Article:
The Flipped Classroom

For the first time in 35 years I didn’t join the morning commute to school on the opening day of the new academic year as I had taken “Early Retirement” a month before the summer holidays began! I now find myself on the outside of the school railings, no longer a participant in the educational process, instead merely an interested observer. I entered the teaching profession as part of the 1st group of B.Ed graduates from St. Pat’s in Drumcondra. It was chalk and talk, the Buntús on a flannel board, a TV on a trolley with a VHS recorder and several educational programs recorded from the BBC or Channel Four.
Over those 35 years many changes have occurred in the classroom and lots of those changes are as a direct result of the influence of ICT. Although on second thoughts, perhaps changes is the wrong word! Maybe opportunities is a better word; although many of these opportunities were never fully embraced by teachers or the Department of Education & Skills for one reason or another. Many teachers still cling to the more traditional classroom, sage on the stage style teaching methodology and back away from “Station Teaching” methodology or giving pupils joint ownership of an Interactive Whiteboard or classroom PC.
My first encounter with ICT was with a Commodore 64, brought across the “Border” and hidden under a blanket from prying eyes at the Custom’s Post.  It was later joined by an Apple IIe and in 1986 by an Acorn BBC Master computer with a whopping 128kB of RAM! Granny’s Garden was a must have problem-solving computer program which promoted thinking skills, reading and collaborative working (Yes! Some of us used those words way back then.) I recently read where the program has been updated to include a SCORM version for use in VLE’s, so it appears to have stayed the years better than I have!
clip_image001As we are all well aware, changes happen rapidly in ICT. Just as teachers in Irish classrooms are beginning to come to terms with Interactive Whiteboards, Web 2.0 tools and the use of Social Media in the classroom, along comes another ICT opportunity, one that is rapidly gaining a foothold in classrooms in the USA – the Flipped Classroom.  This ICT opportunity is turning the traditional teaching model on its head; instruction is delivered online, outside of the classroom and “homework” is moved into the classroom. Teachers create screencasts or instructional videos and pupils view these at home. The classroom becomes a collaborative learning environment where teachers guide their class through problems. The “learn at home” model allows pupils to work through these instructional videos, podcasts or screencasts at their own pace, stopping and rewinding whenever necessary. “New things” are learned at home and pupils are provided with the opportunities to apply the new learning when they are in the classroom.clip_image002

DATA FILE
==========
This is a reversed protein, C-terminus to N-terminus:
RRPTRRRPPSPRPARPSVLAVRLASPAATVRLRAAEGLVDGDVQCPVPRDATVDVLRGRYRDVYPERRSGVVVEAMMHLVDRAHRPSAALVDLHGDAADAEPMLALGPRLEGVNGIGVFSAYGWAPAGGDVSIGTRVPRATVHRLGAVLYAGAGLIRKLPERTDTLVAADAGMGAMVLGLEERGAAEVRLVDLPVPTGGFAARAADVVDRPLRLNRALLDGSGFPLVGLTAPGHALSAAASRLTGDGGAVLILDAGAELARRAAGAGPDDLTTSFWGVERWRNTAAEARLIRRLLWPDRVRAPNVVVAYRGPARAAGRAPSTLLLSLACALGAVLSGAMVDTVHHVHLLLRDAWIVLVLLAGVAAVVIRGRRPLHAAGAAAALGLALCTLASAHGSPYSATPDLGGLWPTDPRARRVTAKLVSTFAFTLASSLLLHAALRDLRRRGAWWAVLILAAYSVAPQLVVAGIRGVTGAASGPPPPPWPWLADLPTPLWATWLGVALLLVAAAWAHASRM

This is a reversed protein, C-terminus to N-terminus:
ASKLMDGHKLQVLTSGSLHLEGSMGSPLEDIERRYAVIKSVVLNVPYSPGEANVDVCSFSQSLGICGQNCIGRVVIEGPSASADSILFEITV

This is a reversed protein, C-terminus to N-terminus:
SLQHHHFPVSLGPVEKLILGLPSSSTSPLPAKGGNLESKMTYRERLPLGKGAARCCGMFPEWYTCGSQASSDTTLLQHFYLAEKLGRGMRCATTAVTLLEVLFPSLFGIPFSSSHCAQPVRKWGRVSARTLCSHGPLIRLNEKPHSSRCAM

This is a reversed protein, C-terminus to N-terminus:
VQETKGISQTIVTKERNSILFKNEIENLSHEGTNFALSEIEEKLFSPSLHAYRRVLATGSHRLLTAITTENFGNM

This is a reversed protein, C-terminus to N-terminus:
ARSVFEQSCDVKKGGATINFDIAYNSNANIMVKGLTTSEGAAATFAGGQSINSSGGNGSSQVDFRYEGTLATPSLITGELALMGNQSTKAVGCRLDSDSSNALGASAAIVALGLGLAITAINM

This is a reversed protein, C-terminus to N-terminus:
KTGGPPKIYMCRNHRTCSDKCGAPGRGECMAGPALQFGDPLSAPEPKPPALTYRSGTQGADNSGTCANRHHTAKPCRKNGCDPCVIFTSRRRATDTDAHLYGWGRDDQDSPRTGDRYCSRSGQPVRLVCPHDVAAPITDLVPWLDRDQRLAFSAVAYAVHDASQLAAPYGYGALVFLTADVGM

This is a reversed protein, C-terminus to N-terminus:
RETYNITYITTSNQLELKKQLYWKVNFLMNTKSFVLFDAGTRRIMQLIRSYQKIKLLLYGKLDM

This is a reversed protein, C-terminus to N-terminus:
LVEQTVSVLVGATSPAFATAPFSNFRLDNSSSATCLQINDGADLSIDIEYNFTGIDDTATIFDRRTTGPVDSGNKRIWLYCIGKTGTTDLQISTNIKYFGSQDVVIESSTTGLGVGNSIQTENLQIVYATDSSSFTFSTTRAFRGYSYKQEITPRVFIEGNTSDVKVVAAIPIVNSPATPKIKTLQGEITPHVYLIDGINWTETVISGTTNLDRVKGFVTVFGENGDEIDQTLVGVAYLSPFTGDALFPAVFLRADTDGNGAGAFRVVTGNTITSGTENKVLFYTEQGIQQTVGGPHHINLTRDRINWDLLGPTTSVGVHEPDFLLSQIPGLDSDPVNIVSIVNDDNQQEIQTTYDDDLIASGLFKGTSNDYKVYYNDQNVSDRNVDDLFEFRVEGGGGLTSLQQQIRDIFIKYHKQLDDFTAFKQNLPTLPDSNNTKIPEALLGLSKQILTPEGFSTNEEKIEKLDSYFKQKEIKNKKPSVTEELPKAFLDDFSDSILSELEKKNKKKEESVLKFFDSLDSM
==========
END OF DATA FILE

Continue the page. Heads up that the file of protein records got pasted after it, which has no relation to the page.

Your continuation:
There are many positives to the Flipped Classroom model and some of the initial studies and reviews of the system are very favourable, showing a marked improvement in student achievements and attitudes to learning. Will the idea of the “Flipped Classroom” become a feature in classrooms in Ireland? The first adopters will undoubtedly be teachers who are totally comfortable using ICT in their classrooms and in schools where the management team have vision and are open to change. There is a learning curve to coming to terms with creating video content, adapting lessons to the new media format. Fast Internet access, a reliable Broadband system for all Irish schools, Primary and Post Primary would be a necessary requisite; the same would hold true for pupils also when they would access media rich files from home.
clip_image003Maybe when my grandson begins his educational journey in four years’ time his welcome pack will include a username and password for the classroom VLE and I can join him while he reviews his Jolly Phonics lessons online!

Leave a Reply

Your email address will not be published. Required fields are marked *

This site uses Akismet to reduce spam. Learn how your comment data is processed.